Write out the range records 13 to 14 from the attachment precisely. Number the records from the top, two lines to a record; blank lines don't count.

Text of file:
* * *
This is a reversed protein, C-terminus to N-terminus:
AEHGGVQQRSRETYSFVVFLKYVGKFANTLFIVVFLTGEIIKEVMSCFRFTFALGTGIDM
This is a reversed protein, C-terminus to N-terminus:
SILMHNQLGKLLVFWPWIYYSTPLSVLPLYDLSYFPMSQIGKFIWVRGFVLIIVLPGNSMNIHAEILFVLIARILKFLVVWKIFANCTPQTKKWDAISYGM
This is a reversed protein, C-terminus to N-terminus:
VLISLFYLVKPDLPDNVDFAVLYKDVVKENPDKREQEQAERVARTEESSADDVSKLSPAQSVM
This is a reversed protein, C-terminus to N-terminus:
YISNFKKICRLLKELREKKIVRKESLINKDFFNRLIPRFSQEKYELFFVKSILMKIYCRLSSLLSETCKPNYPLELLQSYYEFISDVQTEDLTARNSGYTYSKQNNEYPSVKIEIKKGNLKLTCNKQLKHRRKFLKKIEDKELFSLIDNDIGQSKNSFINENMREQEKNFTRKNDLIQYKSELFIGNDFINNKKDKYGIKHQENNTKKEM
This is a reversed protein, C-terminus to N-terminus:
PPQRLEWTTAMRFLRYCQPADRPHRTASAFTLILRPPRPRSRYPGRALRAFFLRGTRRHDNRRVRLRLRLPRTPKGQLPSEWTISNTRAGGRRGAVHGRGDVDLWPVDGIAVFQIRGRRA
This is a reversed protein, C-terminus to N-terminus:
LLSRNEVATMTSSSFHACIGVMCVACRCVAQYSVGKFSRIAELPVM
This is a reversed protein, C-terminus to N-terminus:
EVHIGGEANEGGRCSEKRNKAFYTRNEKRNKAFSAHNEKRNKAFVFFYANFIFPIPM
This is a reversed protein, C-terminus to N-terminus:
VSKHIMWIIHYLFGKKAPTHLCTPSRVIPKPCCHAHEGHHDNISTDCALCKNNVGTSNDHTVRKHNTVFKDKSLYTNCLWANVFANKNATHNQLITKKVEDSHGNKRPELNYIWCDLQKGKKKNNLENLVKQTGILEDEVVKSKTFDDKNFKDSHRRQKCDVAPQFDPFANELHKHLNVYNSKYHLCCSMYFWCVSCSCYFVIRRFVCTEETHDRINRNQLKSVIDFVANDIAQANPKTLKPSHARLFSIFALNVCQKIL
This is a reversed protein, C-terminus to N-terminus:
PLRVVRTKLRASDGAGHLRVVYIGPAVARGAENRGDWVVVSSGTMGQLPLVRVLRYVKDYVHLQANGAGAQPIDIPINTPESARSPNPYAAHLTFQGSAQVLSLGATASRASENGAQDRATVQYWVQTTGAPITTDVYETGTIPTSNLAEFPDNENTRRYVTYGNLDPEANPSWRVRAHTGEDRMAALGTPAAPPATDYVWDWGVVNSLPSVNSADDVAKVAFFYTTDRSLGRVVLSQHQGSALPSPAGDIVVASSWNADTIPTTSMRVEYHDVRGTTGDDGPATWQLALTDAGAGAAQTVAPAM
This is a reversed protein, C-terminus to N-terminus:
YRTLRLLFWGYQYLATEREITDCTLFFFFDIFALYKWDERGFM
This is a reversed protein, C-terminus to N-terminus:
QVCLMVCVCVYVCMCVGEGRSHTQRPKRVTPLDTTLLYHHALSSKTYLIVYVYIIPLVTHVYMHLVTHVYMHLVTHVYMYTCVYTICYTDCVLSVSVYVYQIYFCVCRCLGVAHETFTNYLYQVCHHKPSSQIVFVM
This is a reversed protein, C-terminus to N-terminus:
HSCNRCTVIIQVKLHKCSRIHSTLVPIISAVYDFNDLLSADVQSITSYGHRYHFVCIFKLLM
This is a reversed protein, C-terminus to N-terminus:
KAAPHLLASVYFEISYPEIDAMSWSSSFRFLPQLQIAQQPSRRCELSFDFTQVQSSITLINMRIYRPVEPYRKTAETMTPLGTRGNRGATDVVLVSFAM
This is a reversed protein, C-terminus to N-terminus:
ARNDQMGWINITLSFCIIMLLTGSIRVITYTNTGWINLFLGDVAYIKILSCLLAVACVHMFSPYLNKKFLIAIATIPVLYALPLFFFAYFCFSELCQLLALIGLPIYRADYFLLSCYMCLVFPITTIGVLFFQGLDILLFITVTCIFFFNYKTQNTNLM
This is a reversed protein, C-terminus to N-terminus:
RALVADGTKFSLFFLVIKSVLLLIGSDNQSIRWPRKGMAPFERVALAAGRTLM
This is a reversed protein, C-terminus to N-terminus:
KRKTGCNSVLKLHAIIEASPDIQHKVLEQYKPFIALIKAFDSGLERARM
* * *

This is a reversed protein, C-terminus to N-terminus:
KAAPHLLASVYFEISYPEIDAMSWSSSFRFLPQLQIAQQPSRRCELSFDFTQVQSSITLINMRIYRPVEPYRKTAETMTPLGTRGNRGATDVVLVSFAM
This is a reversed protein, C-terminus to N-terminus:
ARNDQMGWINITLSFCIIMLLTGSIRVITYTNTGWINLFLGDVAYIKILSCLLAVACVHMFSPYLNKKFLIAIATIPVLYALPLFFFAYFCFSELCQLLALIGLPIYRADYFLLSCYMCLVFPITTIGVLFFQGLDILLFITVTCIFFFNYKTQNTNLM